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Computer Architecture. How Does a Computer Work? Chapter 6. Student Learning Outcomes. Identify the system unit as well as the motherboard with its components. Define ASCII and describe how information is represented inside a computer.

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computer architecture

Computer Architecture

How Does a Computer Work?

Chapter 6

student learning outcomes
Student Learning Outcomes
  • Identify the system unit as well as the motherboard with its components.
  • Define ASCII and describe how information is represented inside a computer.
  • Describe the role of the CPU, RAM, and CPU cycles in the functioning of a computer.
  • Define and explain the role of connectors, ports, expansion buses, expansion cards, and expansion slots.
  • Describe how you connect external devices to your computer.

©2003 The McGraw-Hill Companies

introduction
Introduction

At one of the spectrum a computer can be as big as a giant warehouse such as the Cray X1. At the other end of the spectrum is a tiny computer the size of a credit card being developed by Sharp. No matter how big or small computers are, they all have certain characteristics in common.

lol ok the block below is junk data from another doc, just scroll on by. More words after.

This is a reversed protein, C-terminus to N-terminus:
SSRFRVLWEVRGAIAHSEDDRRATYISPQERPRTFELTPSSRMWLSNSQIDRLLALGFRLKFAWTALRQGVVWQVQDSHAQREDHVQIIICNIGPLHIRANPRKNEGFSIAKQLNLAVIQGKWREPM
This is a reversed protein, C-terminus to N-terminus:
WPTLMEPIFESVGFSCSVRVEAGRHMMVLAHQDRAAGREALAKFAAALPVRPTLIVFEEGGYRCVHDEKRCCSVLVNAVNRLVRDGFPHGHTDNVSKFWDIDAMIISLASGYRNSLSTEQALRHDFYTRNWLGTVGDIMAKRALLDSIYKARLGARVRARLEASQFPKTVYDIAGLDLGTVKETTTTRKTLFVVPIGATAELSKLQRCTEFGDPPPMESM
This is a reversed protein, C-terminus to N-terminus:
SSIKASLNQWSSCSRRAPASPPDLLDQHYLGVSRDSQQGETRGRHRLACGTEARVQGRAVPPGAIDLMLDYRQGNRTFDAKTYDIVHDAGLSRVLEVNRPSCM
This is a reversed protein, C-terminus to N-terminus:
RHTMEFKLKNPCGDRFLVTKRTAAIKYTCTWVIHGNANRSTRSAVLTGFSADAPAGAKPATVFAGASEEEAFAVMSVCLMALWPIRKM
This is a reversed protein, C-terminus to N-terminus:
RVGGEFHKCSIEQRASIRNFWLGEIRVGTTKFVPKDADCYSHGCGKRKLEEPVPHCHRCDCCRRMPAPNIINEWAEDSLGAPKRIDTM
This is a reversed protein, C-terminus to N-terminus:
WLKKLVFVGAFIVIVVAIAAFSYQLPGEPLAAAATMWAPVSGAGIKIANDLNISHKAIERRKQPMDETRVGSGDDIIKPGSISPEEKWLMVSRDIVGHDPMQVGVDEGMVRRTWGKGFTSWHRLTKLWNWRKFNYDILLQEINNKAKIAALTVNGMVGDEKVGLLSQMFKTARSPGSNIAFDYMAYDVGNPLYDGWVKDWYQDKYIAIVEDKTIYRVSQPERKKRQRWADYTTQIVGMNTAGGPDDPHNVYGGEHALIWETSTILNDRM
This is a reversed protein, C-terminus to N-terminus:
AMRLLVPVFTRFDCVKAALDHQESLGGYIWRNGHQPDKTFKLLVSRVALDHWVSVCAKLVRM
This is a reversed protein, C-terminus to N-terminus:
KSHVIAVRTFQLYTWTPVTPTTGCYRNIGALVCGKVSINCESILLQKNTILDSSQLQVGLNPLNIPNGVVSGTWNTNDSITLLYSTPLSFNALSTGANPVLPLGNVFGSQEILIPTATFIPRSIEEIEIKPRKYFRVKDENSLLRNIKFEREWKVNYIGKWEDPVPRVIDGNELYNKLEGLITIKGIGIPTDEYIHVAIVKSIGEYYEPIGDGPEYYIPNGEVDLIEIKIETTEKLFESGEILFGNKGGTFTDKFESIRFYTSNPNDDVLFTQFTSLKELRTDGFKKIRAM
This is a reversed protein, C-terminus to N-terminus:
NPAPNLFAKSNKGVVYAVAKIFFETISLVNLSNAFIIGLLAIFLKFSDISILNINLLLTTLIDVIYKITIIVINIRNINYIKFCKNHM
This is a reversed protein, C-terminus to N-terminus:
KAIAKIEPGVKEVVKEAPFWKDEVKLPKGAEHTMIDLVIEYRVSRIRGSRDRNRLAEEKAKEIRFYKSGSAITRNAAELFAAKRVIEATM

©2003 The McGraw-Hill Companies

system unit
System Unit
  • System unit is the case or box in which the motherboard and storage units are housed

p. 6.162 Fig. 6-1

©2003 The McGraw-Hill Companies

6 1 the big picture
6.1 The Big Picture

Input

Data

Process

Data

Output

Information

©2003 The McGraw-Hill Companies

the system unit
The System Unit
  • Motherboard is the large circuit board inside your system unit that holds the CPU, memory, and other essential electronic components
  • CAN YOU NAME THE PARTS?
  • SimNet Concepts Support CD:

“The Motherboard” and “Inside the Computer”

p. 6.164 Fig. 6.3

©2003 The McGraw-Hill Companies

system unit terminology

Port – Place through which information and instructions flow to your computer system

Connector - plug used to connect a device to a computer

CPU –Chip that carries out instructions it receives from the software

RAM – Temporary memory that holds software instructions and information for the CPU

System Unit Terminology

©2003 The McGraw-Hill Companies

system unit terminology1

Expansion Slot – socket on the motherboard into which an expansion card is inserted

Expansion Card – Circuit board that is inserted into an expansion slot

Expansion Bus – highway system that moves information coming from & going to devices outside the motherboard

System Unit Terminology